When you read this, I will have been in Napa for four days. Two of those days will have been spent golfing with my Hubby. One full day will be spent wine tasting and purchasing some of our favorite wines while each evening will be spent eating at some of the areas finest restaurants. And by ‘finest’, I don’t mean expensive. Been there, done that many years ago at the French Laundry restaurant. Eleven, count ‘em, courses with many bottles of wine to go along with them. When I say finest in this context, I mean some of the most ingenious and imaginative meals a chef can come up with. In the Napa valley, you can find bazillions of places to eat and I don’t think that we’ve found even one that wouldn’t get 5 stars from me.
When Bob and I first met, we were beer drinkers. We didn’t even try wine. My parents would drink red wine…chianti. To me that is a gut-wrenching, candle holder dripping colored wax on a red and white checkered table cloth kind of wine. Each sip I tried from my parent’s glass convinced me of my right decision to have my cocktail of choice to be Budweiser. (We even visited the Anheuser Busch gardens on our honeymoon!)
When we grew up and matured, oh, say, six months of dating, we were introduced to a more sophisticated wine that some of our friends introduced us to: Blue Nun. Guffaw all you want, it was a damn sight better than Chianti in my book. Oh yes, I tried the gawdawful Boones Farm miasma they called wine and promptly gagged on it. Who in their right mind would drink that stuff? Apple Hill? I shudder to this day thinking what I put my gastrointestinal tract through. So here we were in our vast knowledge of wine…Blue Nun. We both knew that we liked white wine but could never remember and were to ignorant to ask for something else when Blue Nun was not available while out on the town. Once, I remember asking what the house white was to the waiter and he said, “Chablis”.
“Oh, I LOVE Chablis! I’ll have that.”
He brought out my glass of I-Love-Chablis and brought Bob his Budweiser. When will I learn? I couldn’t take more than one sip of that dreck either. I had had a glass of white wine at some point that I really liked but could not for the life of me remember what it was let alone the winery. Knowing a winery was so far beyond my grey matter to be laughable, but it started with a ‘C’ and by now I knew it wasn’t Chablis.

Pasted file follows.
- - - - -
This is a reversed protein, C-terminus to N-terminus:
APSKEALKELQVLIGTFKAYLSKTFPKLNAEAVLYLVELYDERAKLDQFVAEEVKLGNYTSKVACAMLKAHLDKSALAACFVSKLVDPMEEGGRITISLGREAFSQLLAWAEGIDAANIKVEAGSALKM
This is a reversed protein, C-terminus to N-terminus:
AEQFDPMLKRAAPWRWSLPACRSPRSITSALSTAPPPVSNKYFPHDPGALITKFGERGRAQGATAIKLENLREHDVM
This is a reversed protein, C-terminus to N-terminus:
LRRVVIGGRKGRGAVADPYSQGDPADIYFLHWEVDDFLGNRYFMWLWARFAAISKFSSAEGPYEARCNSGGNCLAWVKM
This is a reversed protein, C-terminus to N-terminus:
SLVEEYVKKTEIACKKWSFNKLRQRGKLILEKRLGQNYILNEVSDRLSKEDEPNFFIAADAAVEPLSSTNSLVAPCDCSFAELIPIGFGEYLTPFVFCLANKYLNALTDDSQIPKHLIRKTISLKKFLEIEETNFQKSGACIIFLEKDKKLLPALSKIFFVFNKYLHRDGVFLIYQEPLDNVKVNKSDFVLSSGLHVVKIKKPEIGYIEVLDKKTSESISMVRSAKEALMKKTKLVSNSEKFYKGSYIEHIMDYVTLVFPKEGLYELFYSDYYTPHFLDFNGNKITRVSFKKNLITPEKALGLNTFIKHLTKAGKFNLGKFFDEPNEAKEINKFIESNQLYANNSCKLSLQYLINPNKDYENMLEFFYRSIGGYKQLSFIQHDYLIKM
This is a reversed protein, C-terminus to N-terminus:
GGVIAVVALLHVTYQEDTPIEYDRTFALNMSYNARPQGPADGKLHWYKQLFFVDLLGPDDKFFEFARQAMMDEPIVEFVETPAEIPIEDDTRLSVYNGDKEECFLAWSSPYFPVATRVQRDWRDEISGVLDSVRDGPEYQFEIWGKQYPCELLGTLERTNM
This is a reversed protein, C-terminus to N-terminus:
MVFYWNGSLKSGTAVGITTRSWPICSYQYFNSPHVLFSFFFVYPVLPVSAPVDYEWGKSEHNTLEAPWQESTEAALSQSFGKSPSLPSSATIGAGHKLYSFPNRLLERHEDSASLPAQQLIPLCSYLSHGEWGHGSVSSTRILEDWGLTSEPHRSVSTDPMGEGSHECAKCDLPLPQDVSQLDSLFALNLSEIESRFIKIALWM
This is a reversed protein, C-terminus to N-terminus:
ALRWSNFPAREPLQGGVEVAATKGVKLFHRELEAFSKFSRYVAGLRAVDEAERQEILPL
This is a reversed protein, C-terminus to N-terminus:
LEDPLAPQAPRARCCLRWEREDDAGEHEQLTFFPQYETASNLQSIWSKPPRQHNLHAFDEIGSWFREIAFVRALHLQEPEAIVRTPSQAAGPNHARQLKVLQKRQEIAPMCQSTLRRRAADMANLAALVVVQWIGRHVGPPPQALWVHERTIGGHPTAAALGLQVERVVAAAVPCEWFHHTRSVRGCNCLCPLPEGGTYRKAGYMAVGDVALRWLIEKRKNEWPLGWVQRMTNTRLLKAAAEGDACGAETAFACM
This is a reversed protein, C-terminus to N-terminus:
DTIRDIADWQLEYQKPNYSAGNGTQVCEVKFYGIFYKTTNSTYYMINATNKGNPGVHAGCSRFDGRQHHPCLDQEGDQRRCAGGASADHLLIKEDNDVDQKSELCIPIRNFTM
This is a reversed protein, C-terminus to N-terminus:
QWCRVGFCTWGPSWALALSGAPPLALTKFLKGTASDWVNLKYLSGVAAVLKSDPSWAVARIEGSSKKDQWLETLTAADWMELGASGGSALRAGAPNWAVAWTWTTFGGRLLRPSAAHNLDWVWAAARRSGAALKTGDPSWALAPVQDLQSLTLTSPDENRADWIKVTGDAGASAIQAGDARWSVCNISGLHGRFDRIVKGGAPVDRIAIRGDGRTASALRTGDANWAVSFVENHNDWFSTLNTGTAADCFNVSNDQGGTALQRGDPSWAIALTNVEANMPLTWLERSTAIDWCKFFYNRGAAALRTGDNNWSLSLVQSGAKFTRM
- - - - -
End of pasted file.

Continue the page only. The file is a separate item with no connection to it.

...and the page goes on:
Again, I asked in a different location, “What is your house white?”
“Oh,” taking a deep breath, “I LOVE Chardonnay! I’ll have that.”
Lo and behold, this glass of Chardonnay was actually drinkable. I liked it. Who knew how old that bottle was that the waiter poured from. I was drinking white wine and liking it. I was becoming so klassy.
Some friends of ours lived near the Bay area and while visiting them, they served another wine to us: White Zinfindel. This became known as the hot tub wine, the wine that aged on the way to your house from the grocery store. We convinced ourselves for two weeks that we liked White Zin. Then what little grey matter we had left, kicked in.
“Look,” it said, “why do you keep experimenting with this grape stuff? You like Chardonnay. Keep with chardonnay but try different ones. Who knows, you might like it even better from different wineries.”
But apparently our brains knew more than our, what? Conscience? Soul? Stomach? Taste buds?
In time, we tried more wines, learned which ones we liked, which ones we loved, which ones we’ll tolerate and which ones to run from. We have visited Napa more times than I can count. We have learned how a wine can enhance a meal either in the recipe or in the glass. Wine is our favorite libation. We’ve had detours along the way in our education; delightful detours. Merlots, Cabernets, Ports (oh, don’t EVEN get me started on Ports), Pinots, Rieslings, and Shiraz. I can attend wine tastings and not bat an eye when, after sampling, pour the remains into the counter receptacle. My son, on the other hand, feels bad to do that as if he’s hurting the winery’s feelings by not liking the sample. We have tasted and tasted and tasted to the degree that if someone asks what would I serve with this meal or that, I am very confident in suggesting a complimentary wine to go along with it.
But the absolute best advice that I can give for choosing a wine is this: If you really like it, drink it. I don’t care if you’re serving fish, chicken, or beef tenderloin. Drink what you like. But you won’t know what all there is to like if you just stick to one grape variety, now will you?
PS…stay away from Two Buck Chuck as well.